The :ckrb5_responder_otp_get_challenge function decodes the challenge into a krb5_responder_otp_challenge structure. The :ckrb5_responder_otp_set_answer function selects one of the token information elements from the challenge and supplies the value and pin for that token.

PKINIT password or PIN question

The :cKRB5_RESPONDER_QUESTION_PKINIT (or "pkinit") question type requests PINs for hardware devices and/or passwords for encrypted credentials which are stored on disk, potentially also supplying information about the state of the hardware devices. The challenge and answer are JSON-encoded strings, but an application can use convenience functions to avoid doing any JSON processing itself.

The :ckrb5_responder_pkinit_get_challenge function decodes the challenges into a krb5_responder_pkinit_challenge structure. The :ckrb5_responder_pkinit_set_answer function can be used to supply the PIN or password for a particular client credential, and can be called multiple times.

Example

Here is an example of using a responder callback:

static krb5_error_code
my_responder(krb5_context context, void *data,
             krb5_responder_context rctx)
{
    krb5_error_code ret;
    krb5_responder_otp_challenge *chl;

    if (krb5_responder_get_challenge(context, rctx,
                                     KRB5_RESPONDER_QUESTION_PASSWORD)) {
        ret = krb5_responder_set_answer(context, rctx,
                                        KRB5_RESPONDER_QUESTION_PASSWORD,
                                        "open sesame");
        if (ret)
            return ret;
    }
    ret = krb5_responder_otp_get_challenge(context, rctx, &chl);
    if (ret == 0 && chl != NULL) {
        ret = krb5_responder_otp_set_answer(context, rctx, 0, "1234",
                                            NULL);
        krb5_responder_otp_challenge_free(context, rctx, chl);
        if (ret)
            return ret;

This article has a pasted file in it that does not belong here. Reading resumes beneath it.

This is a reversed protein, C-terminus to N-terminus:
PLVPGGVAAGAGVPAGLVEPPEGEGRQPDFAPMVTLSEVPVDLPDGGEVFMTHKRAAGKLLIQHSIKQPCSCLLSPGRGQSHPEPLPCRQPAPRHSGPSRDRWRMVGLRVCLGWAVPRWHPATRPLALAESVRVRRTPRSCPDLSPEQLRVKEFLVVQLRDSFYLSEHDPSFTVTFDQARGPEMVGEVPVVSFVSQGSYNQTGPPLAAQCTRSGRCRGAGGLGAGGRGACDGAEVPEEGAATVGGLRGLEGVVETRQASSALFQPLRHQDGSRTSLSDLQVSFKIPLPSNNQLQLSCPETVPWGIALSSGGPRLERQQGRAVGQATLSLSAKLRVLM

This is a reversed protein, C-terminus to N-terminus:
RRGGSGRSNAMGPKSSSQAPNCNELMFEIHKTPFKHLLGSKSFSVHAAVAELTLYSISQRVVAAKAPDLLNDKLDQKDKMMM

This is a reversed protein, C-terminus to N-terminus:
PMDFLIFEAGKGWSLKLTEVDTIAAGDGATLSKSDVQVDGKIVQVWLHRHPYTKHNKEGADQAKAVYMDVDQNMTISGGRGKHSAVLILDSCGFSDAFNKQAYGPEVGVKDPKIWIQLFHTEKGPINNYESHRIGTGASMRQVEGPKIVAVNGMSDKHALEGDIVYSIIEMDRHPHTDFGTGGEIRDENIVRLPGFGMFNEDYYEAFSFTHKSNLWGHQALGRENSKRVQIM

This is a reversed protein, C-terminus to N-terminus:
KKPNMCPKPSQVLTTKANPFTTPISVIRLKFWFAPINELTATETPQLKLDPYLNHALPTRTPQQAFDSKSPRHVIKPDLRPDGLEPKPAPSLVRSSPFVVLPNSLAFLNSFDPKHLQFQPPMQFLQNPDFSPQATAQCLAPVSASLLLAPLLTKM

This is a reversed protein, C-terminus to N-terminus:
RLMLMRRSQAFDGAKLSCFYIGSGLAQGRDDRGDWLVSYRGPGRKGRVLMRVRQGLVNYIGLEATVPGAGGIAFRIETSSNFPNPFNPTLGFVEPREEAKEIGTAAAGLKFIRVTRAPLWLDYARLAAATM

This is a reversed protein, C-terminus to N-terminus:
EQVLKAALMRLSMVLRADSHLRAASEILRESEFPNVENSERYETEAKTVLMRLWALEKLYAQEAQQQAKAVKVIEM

}
    return 0;
}

static krb5_error_code
get_creds(krb5_context context, krb5_principal client_princ)
{
    krb5_error_code ret;
    krb5_get_init_creds_opt *opt = NULL;
    krb5_creds creds;

    memset(&creds, 0, sizeof(creds));
    ret = krb5_get_init_creds_opt_alloc(context, &opt);
    if (ret)
        goto cleanup;
    ret = krb5_get_init_creds_opt_set_responder(context, opt, my_responder,
                                                NULL);
    if (ret)
        goto cleanup;
    ret = krb5_get_init_creds_password(context, &creds, client_princ,
                                       NULL, NULL, NULL, 0, NULL, opt);

cleanup:
    krb5_get_init_creds_opt_free(context, opt);
    krb5_free_cred_contents(context, &creds);
    return ret;
}

Verifying initial credentials

Use the function :ckrb5_verify_init_creds to verify initial credentials. It takes an options structure (which can be a null pointer). Use :ckrb5_verify_init_creds_opt_init to initialize the caller-allocated options structure, and :ckrb5_verify_init_creds_opt_set_ap_req_nofail to set the "nofail" option. For example:

krb5_verify_init_creds_opt vopt;

krb5_verify_init_creds_opt_init(&vopt);
krb5_verify_init_creds_opt_set_ap_req_nofail(&vopt, 1);
ret = krb5_verify_init_creds(context, &creds, NULL, NULL, NULL, &vopt);

The confusingly named "nofail" option, when set, means that the verification must actually succeed in order for :ckrb5_verify_init_creds to indicate success. The default state of this option (cleared) means that if there is no key material available to verify the user credentials, the verification will succeed anyway. (The default can be changed by a configuration file setting.)

This accommodates a use case where a large number of unkeyed shared desktop workstations need to allow users to log in using Kerberos. The security risks from this practice are mitigated by the absence of valuable state on the shared workstations---any valuable resources that the users would access reside on networked servers.